NeutroPhase® has recently garnered much attention within the wound care research community due to a series of studies indicating that it is a safe, effective, broad-spectrum antimicrobial agent against: Gram-positive bacteria including MRSA, VRE, and Bacillus anthraxis, Gram-negative bacteria; yeast; fungi; and Acanthamoeba. NovaBay has conducted several GLP studies indicating broad safety profile of NeutroPhase®.
NeutroPhase® is pure 0.01% hypochlorous acid (i.e. >97% relative molar distribution of active chlorine species as HOCl) in a 0.9% saline solution at pH 4-5 and NovaBay has an FDA cleared 510(k) for wound cleansing, irrigation and to aid in wound debridement.
Clinical Case Studies with NeutroPhase®
Clinical case studies using NeutroPhase® shown that we can use a variety of wound mesh dressings, with (or without) negative pressure wound therapy (NPWT). Wound mesh dressings are designed to aid in the reduction of tissue maceration of the adjacent skin next to the wound. Clinical case studies have shown a marked increased speed of wound healing without being toxic to living tissues.
John Crew, M.D., Vascular Surgeon at the Wound Care Center, Seton Medical Center, has used NeutroPhase® with a variety of wound mesh dressing, with (and without) NPWT in many severe chronic non-healing wounds showing good wound closure and accelerated wound healing.
NeutroPhase® was used with a simplified and streamlined NPWT clinical protocol that involves moistening the wound with a moist compress wetting with NeutroPhase® on standard cotton gauze prior to physical cleaning, debridement and drying of the affected wounds. Thin film dressings were used to cover the wound and hold a hydrophobic mesh in the wound, a pre-cut silicone tube (instillation port) positioned at the wound bed, and a Trac-Pad (exit port) in place for negative pressure wound therapy (NPWT). The wound area was then wrapped in cotton gauze and a secondary dressing as ordered by the physician. Wound care specialists or informed patients can instill NeutroPhase® with NPWT as instructed by the attending surgeon or wound care nurse.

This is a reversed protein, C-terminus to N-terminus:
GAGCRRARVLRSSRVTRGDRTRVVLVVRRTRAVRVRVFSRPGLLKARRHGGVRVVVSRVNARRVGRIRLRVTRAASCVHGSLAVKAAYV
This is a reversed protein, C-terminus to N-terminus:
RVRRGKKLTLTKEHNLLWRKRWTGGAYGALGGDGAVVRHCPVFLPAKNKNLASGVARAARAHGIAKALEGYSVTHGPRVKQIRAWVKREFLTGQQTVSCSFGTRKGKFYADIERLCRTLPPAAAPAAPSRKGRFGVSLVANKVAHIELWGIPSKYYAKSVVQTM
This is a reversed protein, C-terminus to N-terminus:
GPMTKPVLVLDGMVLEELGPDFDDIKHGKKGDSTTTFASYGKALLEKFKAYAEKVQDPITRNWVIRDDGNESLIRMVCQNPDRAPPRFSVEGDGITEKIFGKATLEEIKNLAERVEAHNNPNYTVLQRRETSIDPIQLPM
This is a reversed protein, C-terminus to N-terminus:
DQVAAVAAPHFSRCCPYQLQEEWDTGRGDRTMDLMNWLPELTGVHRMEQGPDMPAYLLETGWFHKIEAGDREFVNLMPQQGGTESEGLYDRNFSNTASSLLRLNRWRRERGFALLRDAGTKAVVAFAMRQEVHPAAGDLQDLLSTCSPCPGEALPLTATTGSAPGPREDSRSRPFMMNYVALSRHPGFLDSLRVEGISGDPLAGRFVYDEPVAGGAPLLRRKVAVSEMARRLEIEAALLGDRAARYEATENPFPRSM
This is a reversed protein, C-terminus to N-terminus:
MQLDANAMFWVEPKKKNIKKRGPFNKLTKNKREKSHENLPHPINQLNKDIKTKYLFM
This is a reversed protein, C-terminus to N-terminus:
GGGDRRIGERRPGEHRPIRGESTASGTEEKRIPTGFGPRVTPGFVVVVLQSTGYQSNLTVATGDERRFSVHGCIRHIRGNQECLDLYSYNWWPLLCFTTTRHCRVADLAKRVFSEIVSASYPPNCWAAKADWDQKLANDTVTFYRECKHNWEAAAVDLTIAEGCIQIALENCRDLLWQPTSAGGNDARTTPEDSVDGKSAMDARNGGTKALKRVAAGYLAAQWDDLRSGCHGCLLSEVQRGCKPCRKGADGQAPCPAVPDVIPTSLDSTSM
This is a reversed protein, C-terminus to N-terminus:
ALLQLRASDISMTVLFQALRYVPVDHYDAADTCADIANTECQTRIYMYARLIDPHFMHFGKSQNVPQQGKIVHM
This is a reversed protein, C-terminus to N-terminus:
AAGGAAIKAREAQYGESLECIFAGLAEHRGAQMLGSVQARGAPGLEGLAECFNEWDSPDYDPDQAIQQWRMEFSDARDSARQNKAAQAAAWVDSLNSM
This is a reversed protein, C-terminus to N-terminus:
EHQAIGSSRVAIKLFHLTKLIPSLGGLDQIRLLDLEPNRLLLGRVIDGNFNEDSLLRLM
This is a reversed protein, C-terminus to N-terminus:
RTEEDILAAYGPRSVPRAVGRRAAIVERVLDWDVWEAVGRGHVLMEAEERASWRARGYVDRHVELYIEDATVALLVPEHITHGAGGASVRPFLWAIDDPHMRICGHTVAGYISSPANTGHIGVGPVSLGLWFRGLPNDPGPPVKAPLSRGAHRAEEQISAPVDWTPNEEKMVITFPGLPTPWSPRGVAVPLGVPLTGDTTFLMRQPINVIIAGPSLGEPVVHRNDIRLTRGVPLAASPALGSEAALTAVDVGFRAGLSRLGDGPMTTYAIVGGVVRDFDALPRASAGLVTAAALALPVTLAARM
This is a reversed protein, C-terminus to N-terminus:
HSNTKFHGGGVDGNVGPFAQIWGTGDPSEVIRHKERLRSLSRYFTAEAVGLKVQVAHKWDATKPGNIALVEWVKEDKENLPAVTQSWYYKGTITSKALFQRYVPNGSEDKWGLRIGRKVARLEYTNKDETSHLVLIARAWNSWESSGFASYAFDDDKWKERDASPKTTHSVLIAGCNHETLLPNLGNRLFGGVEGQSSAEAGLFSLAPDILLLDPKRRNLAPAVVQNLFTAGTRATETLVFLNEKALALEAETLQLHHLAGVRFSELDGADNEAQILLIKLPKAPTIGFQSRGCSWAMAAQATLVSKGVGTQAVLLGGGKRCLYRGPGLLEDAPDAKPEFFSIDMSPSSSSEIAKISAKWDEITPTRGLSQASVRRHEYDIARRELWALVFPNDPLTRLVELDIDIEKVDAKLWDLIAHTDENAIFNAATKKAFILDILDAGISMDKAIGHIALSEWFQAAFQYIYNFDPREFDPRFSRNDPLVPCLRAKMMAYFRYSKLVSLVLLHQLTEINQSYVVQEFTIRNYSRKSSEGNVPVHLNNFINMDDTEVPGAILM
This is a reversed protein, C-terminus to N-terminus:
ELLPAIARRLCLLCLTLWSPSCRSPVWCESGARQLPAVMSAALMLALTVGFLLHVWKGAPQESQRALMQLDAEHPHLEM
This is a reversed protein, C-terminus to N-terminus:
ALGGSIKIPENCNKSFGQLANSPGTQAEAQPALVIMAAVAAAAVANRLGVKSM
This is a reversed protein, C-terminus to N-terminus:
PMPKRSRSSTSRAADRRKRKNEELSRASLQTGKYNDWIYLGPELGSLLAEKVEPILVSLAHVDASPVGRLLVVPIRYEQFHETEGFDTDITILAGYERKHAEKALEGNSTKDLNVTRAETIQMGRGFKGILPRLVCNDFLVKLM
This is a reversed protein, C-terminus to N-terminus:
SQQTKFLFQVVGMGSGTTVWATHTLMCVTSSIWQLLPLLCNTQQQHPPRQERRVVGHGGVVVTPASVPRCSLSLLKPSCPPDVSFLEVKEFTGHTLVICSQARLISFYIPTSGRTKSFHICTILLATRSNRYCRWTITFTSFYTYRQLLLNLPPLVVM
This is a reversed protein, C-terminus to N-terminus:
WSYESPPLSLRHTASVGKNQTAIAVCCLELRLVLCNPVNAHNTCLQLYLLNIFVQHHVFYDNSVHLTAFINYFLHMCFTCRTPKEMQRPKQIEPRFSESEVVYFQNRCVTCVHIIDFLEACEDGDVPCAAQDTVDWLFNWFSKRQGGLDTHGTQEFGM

The results were that by the use of NeutroPhase® and NPWT in many severe chronic non-healing wounds (e.g. below-the-knee amputation, chronic venous girdle ankle ulcer, cancer patient with a radical excision of a squamous cell cancer exposing cranial bone) resulted in marked accelerated wound repair in patients.
NeutroPhase® will be launched in 2012 in a glass 40 mL bottle with an optional finger actuated spray pump for wound care. There is a clear potential for the use of NeutroPhase® as a key agent in wound healing for a wide variety of wound types.
About the Author
Ron Najafi, PhD is the founder and Chairman of NovaBay Pharmaceuticals. He has served as President since July 2002, and as Chief Executive Officer since November 2004. Previously, Dr. Najafi served in various management positions within NovaBay including as Chief Scientific Officer. Prior to founding NovaBay, Dr. Najafi was the President and CEO of California Pacific Labs, Inc., a chemical laboratory safety devices company. He has also held scientific roles at RhônePoulenc Rorer (now Sanofi-Aventis), Applied Biosystems, a division of PerkinElmer, Inc., and Aldrich Chemical. Dr. Najafi received a B.S. and M.S. degree in Chemistry from the University of San Francisco and a Ph.D. in Organic Chemistry from the University of California at Davis. Contact him at NovaBay Pharmaceuticals, Inc., 5980 Horton Street, Suite 550, Emeryville, CA 94608. Phone: (510) 899-8800. Fax: (510) 225-0371.